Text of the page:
As I’ve been looking to both improve my mental health and build my Twitch channel, one of the video games I’ve had my eyes on is Unpacking, a puzzle-style game where you unpack items from boxes to organize various living spaces. I’ve enjoyed puzzle games all my life, and the low-key nature of Unpacking definitely places it in the “cozy game” genre that I’ve been trying to play more of, to help me maximize the benefits of using video games to help me unwind from the stresses of contemporary life. The game went on sale earlier tonight, so I picked up a copy and played through a little bit of it just now, and while I’ll need to play a lot more of the game to form a good opinion of it, I can definitely see myself playing it a fair deal in the months ahead.
Between when I first learned of Unpacked and today, though, a transgender woman I follow on Twitter mentioned that she’d played through the game, and that it triggered strong emotions in her because the game’s aesthetics made her feel like she’d just been able to organize her bedroom as a girl’s bedroom, when she hadn’t had that experience when she was younger and had yet to realize she was a woman. This isn’t the first time I’ve heard other transgender people talk about having experiences like this when performing activities, but I’m pretty sure that it’s the first time I’ve read of a video game triggering this response in someone. I don’t know if I necessarily had the same response in terms of my own gender and how I identified when I was vounger, but I definitely got a very strong “simpler times” vibe from organizing the young person’s bedroom at the start of the game with all its bright colours and fun objects. Given the difficulties of the past couple of years (as well as the challenges of starting another new semester earlier today), that kind of reaction is completely unsurprising to me.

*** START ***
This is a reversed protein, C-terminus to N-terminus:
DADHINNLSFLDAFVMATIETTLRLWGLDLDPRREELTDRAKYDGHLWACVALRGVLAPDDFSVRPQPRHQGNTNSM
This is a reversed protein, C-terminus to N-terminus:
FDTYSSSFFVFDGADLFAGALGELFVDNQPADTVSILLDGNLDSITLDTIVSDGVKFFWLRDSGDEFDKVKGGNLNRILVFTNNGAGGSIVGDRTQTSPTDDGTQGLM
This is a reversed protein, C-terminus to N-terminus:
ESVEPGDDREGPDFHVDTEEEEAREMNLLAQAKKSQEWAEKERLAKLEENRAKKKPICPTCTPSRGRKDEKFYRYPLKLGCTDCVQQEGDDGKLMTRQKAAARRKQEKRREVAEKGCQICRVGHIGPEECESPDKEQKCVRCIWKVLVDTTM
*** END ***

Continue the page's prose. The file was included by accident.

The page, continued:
I don’t like contemplating all the “could haves” and “should haves” of my earlier years, at least all that deeply. On some level, thinking about the opportunities I didn’t get when I was younger does help me out, since it fuels me up when it’s time for me to help my students take advantage of the opportunities they’re presented with. It’s very easy to overdo this, though, and particularly over the past few months, I feel like I’ve fallen victim to that far too much. Again, I think the difficulties posed by the pandemic are kind of a natural reason for my brain to take these tangents, but I don’t seem to be able to harness those energies for positive purposes as well as I used to. In all honesty, thinking about that stuff for any real length of time just makes me feel like I’m spinning my wheels here, and that’s not a good feeling to have at any time, let alone when I’ve got so many other things I need to work on.
There are other options, of course, and I’ve been giving some thought lately to taking some of the most painful moments of my early life, fictionalizing them, and creating some kind of new project from them. I’m not in a position right now to start another big project, though, so again, thinking about doing that just feels like it will only lead to more frustration and disappointment. Maybe I’ll feel differently after I get a couple of weeks into the new semester here, and I’m better able to handle the challenges of the term since I’ll have a better grasp of my new students’ unique needs, but that feels like something so far in the future that it’s pointless to think about it now. I’ve got a lot more unpacking to do before then.